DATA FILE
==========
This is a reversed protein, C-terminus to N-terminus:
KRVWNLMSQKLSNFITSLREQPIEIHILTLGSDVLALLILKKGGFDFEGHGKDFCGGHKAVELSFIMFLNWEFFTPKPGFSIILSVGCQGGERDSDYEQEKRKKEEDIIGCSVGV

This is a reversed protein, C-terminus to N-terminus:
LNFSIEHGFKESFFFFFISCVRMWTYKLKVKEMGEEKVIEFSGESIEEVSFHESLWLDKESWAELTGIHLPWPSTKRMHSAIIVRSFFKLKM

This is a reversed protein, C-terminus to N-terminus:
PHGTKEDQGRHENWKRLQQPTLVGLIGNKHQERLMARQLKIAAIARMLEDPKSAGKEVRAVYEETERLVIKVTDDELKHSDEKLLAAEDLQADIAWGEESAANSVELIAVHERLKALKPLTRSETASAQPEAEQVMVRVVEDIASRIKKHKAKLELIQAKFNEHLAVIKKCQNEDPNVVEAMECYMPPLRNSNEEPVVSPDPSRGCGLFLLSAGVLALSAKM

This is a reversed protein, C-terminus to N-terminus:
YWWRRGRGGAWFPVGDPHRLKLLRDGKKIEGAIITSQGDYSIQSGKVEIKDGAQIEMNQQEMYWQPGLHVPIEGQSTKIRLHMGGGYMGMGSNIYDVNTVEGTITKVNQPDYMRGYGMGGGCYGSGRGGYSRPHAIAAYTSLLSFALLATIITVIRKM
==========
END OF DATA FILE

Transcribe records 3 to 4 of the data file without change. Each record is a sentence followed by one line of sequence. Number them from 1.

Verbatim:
This is a reversed protein, C-terminus to N-terminus:
PHGTKEDQGRHENWKRLQQPTLVGLIGNKHQERLMARQLKIAAIARMLEDPKSAGKEVRAVYEETERLVIKVTDDELKHSDEKLLAAEDLQADIAWGEESAANSVELIAVHERLKALKPLTRSETASAQPEAEQVMVRVVEDIASRIKKHKAKLELIQAKFNEHLAVIKKCQNEDPNVVEAMECYMPPLRNSNEEPVVSPDPSRGCGLFLLSAGVLALSAKM

This is a reversed protein, C-terminus to N-terminus:
YWWRRGRGGAWFPVGDPHRLKLLRDGKKIEGAIITSQGDYSIQSGKVEIKDGAQIEMNQQEMYWQPGLHVPIEGQSTKIRLHMGGGYMGMGSNIYDVNTVEGTITKVNQPDYMRGYGMGGGCYGSGRGGYSRPHAIAAYTSLLSFALLATIITVIRKM